spring begins to darken

***

Veritas: ohhhhhhhh a little dark

Okasan: now a lighter Master

Basho

Something unique about Basho is that he was influenced by China - the Tang Dynasty

I like him because he sometimes pokes fun at himself - he would describe himself as "roosting" like a bird. But he also had a sense of humor

I think I have recited this one of his before

Old pond......

a frog leaps in

water's sound

I like how you can move the verses to make it alive

Veritas: some of his haiku have nature sounds...

Mariposa: Nothing in the cry of cicadas suggests they are about to die


Mariposa Upshaw: How wild the sea is, // and over Sado Island, // the River of Heaven

Okasan: oh that is lovely to picture!

and now to finish......

A Lyric of Sluggish River (Veritas and Inarra danced while Kyomi played ehru)

by Buson

Buson worked formal Chinese verses in with his own Japanese free verses in the Lyric

Buson takes on the person of a woman in a romantic setting writing to her lover. She wishes to join him in the city.

Spring waters......float plum blossoms

south flowing.....Vine meets Sluggish

brocade hawser.....do not loosen it

rapid stream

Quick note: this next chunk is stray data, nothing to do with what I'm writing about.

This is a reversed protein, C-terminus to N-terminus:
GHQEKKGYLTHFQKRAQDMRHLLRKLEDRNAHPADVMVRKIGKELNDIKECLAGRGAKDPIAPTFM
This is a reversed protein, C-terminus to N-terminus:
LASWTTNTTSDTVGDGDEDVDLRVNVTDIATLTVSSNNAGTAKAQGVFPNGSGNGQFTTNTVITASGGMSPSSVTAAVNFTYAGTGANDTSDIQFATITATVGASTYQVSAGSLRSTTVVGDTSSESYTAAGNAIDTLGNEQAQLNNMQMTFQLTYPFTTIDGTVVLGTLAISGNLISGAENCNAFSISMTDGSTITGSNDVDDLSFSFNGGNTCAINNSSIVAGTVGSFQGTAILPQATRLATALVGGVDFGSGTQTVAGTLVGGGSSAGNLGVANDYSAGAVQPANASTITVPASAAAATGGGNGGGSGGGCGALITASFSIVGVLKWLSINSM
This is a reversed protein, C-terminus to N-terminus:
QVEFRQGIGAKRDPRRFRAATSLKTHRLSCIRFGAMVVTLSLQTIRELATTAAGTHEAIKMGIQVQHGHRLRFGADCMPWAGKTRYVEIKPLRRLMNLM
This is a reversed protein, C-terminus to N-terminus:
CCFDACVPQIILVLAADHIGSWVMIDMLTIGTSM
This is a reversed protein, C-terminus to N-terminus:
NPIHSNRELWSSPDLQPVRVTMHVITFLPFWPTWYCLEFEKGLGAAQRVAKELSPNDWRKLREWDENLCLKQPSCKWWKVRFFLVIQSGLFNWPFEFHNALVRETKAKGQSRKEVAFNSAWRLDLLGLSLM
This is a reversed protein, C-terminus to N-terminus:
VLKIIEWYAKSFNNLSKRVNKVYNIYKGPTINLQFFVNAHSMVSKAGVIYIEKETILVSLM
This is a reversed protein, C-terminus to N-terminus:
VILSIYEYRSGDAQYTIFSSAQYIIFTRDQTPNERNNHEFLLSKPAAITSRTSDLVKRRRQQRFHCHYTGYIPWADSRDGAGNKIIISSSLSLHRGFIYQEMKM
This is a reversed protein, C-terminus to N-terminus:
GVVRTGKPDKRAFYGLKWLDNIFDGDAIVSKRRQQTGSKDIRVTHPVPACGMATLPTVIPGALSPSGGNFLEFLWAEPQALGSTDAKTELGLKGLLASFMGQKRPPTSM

the boat

like lightning

Vine Water.... meets Sluggish Water

flowing together

like one body

in the boat

wishing to sleep with you

and be forever....people of Naniwa

You are like a plum tree on the water

the blossoms on the water .... floating

leaving swift

I

I am like a willow on the riverbank

the shadow in the water

sinking

following impossible

***the end***

Mariposa: that was beautiful Okasan

Okasan: thank you for playing and for participating in class today

Here is your assignment. 

You have a week to work on it. I want you to look at some of the next haiku artists that came after the Masters. I'll give you their names. Pick one and be prepared to say an influencing factor to that person's work - something we can remember him by:

Kawahigashi Hekigoto

Takahama Kyoshi

Ogiwara Seisensui

Taneda Santoka

Ozaki Hosai

Nakatsuka Ippekiro


Posted on Tuesday, Mar 4, 2008, 07:57 PM (UTC -7)


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3/11/08 Haiku Discussion

Recap Homework from Tuesday's class